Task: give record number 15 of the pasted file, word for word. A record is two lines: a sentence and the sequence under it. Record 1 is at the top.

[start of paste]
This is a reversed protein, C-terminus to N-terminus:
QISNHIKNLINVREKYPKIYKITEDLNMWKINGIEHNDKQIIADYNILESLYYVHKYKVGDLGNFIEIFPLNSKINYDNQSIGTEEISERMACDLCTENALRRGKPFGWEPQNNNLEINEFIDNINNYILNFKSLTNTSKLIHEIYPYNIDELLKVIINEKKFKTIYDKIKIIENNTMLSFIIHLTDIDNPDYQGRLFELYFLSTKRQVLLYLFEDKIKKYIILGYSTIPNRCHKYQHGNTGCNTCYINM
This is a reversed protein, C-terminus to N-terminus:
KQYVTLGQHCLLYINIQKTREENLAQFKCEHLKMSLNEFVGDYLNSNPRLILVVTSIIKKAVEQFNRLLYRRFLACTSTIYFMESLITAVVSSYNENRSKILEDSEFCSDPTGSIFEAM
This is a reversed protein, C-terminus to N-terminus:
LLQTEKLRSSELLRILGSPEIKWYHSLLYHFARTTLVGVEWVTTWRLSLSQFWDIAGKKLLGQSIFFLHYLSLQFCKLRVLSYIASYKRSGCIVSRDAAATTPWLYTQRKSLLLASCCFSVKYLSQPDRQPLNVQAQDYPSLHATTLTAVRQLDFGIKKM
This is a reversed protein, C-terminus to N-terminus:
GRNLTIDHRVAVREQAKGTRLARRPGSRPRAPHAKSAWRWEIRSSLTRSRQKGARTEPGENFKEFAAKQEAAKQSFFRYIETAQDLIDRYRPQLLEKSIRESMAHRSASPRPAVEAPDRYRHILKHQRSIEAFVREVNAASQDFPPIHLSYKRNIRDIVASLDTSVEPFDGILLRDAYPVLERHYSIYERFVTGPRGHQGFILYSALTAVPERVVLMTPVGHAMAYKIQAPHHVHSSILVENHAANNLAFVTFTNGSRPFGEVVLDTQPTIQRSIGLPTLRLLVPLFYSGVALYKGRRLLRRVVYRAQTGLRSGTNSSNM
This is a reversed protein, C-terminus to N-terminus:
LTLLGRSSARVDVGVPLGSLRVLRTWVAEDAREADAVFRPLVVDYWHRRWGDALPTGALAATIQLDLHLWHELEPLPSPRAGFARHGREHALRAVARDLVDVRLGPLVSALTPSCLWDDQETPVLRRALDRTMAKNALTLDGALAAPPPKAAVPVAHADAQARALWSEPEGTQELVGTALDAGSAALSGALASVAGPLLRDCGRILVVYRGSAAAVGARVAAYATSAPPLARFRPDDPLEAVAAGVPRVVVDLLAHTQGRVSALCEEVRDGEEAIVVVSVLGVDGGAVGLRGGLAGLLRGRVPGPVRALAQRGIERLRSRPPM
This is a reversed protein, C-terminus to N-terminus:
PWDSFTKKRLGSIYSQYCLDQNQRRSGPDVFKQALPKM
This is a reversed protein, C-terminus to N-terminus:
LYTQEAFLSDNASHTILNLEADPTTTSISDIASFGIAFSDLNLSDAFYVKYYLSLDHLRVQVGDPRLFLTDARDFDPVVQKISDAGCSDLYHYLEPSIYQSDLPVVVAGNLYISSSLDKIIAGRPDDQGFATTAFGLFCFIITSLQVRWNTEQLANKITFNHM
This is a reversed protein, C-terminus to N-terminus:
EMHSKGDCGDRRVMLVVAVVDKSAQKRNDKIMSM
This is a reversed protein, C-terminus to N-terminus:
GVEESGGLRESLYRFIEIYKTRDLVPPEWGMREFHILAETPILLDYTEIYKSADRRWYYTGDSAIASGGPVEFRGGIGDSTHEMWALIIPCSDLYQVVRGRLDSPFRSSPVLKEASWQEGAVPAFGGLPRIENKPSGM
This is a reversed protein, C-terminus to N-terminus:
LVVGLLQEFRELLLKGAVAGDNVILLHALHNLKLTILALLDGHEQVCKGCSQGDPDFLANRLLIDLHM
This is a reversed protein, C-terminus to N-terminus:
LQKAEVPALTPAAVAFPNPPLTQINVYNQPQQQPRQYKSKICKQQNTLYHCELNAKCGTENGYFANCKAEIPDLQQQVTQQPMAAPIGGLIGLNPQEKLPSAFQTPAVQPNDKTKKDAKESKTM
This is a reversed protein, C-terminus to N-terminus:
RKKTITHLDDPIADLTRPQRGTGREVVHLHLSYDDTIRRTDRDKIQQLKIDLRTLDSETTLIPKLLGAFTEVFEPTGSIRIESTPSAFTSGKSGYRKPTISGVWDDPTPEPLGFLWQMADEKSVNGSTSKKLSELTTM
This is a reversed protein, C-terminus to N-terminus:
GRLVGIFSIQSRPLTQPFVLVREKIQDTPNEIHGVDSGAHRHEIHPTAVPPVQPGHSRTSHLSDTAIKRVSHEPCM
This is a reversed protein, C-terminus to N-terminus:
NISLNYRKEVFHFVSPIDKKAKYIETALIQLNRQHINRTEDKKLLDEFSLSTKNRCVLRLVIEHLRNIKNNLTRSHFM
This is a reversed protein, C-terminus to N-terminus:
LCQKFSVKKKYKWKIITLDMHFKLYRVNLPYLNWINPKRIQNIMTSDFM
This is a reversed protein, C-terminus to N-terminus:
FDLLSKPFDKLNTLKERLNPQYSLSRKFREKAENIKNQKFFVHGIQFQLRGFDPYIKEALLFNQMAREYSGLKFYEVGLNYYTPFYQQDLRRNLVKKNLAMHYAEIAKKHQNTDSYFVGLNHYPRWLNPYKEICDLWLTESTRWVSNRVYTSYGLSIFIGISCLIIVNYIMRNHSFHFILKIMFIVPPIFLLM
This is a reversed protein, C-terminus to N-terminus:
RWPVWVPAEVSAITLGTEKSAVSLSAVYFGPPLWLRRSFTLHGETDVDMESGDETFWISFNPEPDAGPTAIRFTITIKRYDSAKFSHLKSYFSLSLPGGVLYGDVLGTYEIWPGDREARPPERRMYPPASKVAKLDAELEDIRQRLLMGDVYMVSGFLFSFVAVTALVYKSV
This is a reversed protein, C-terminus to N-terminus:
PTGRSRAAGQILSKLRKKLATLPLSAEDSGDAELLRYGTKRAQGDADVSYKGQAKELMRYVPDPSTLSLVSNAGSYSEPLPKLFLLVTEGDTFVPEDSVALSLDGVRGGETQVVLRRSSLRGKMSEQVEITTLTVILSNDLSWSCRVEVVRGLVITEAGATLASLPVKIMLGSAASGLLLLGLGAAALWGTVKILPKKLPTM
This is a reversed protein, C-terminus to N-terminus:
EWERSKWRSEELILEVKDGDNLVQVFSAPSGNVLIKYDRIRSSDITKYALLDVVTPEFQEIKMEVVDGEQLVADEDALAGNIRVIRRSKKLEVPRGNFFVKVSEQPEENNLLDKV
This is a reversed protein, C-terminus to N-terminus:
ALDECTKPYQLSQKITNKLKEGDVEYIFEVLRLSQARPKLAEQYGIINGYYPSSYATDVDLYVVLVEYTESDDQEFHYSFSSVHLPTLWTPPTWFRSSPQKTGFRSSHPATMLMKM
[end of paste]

This is a reversed protein, C-terminus to N-terminus:
LCQKFSVKKKYKWKIITLDMHFKLYRVNLPYLNWINPKRIQNIMTSDFM